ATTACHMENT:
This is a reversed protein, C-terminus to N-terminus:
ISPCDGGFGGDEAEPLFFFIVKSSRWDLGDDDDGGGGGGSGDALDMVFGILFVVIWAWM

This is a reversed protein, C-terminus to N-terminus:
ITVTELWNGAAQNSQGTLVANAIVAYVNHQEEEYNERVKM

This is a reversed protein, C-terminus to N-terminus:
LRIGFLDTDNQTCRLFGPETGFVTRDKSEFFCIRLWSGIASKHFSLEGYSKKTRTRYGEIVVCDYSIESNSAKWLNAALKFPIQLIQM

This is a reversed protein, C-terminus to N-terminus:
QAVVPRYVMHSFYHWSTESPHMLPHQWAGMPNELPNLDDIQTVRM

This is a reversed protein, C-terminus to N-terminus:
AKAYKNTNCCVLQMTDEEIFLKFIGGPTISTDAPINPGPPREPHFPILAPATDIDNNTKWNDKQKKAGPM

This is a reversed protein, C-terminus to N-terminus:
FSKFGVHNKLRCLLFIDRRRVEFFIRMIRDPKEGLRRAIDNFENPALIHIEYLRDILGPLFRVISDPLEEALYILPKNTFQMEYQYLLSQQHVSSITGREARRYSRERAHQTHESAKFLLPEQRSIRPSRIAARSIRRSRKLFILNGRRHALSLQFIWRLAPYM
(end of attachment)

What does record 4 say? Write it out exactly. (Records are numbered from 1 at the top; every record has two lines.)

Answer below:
This is a reversed protein, C-terminus to N-terminus:
QAVVPRYVMHSFYHWSTESPHMLPHQWAGMPNELPNLDDIQTVRM